Sober Look has two good, worth reading posts - "The story of two risk indices" and "The jump in U Michigan sentiment index is driven by consumer expectations". I'll try to return to the first post later but I thought I'd comment on the second one - which is about indicators tied to what we generally refer to as 'consumer sentiment' or 'consumer confidence'. SL makes some good points about these indices but he does not mention a larger point that I want to call out here - which is that these indices very clearly are not at all good gauges of absolute economic activity.
1) Let's start with SL's first point that the Thomson Reuters/University of Michigan's survey of consumer sentiment registered a reading in August 2011 that was as low as the reading in November 2008 - which, as SL says is "...a bit surprising and not at all intuitive, with anecdotal evidence suggesting that 08 felt far worse than 2011".
He's completely right about the non-intuitive nature of index values - but it is also completely non-intuitive when you look at non-anecdotal evidence. For example:
- The change in real GDP in Q4 2008 was -8.9% whereas in Q3 2011, GDP changed by +1.8%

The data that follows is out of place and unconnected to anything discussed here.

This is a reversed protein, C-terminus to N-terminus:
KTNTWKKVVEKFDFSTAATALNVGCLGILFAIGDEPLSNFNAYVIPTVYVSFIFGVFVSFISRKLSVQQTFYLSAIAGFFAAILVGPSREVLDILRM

- Retail sales changed at an annual rate of more than -10% in Q4 2008 compared to +6 to 8% in Q3 2011
- Industrial production and capacity utilization were much lower in Q4 2008 compared to Q3 2011
- The economy was losing jobs at the average rate of ~600,000 jobs/month in Q4 2008 as opposed to gaining on average ~150,000 jobs a month in Q3 2011
So, what exactly is the Thomson Reuters/University of Michigan Consumer Sentiment measuring?
2) Second, SL adds:
What drove the sentiment index to levels comparable to 2008? The index actually has two components: the Current Conditions Index and the Consumer Expectations Index. And it was the "expectations" component that pushed the whole index to this low point. In fact according to U Michigan, when it came to consumer expectations, the "end of the world" was coming in August of 2011 - a point on the index that was in fact lower than the expectations measure in 2008 (as shown in the chart below). This is puzzling. Were consumers reacting to all the market driven media frenzy in August that wasn't as prevalent in 2008? Were consumers not as focused on the state of the financial markets in the past as they are now?
On the other hand the "current conditions" component did not dive anywhere close to its 08 lows, which is more in line with other economic indicators.
So, basically, according to this measure of consumer sentiment, in August 2011 the Consumer Expectations index fell lower than the lowest value in 2008! Yet, all the above indicators measuring the real health of the economy (see above) were much worse in Q4 2008 than in Q3 2011 and Q4 2011. How is it that, not just the overall consumer sentiment index, but also its consumer expectations component, seems so out of whack with macroeconomic conditions (current and immediate future)?
3) Third, SL discusses another indicator on consumer confidence: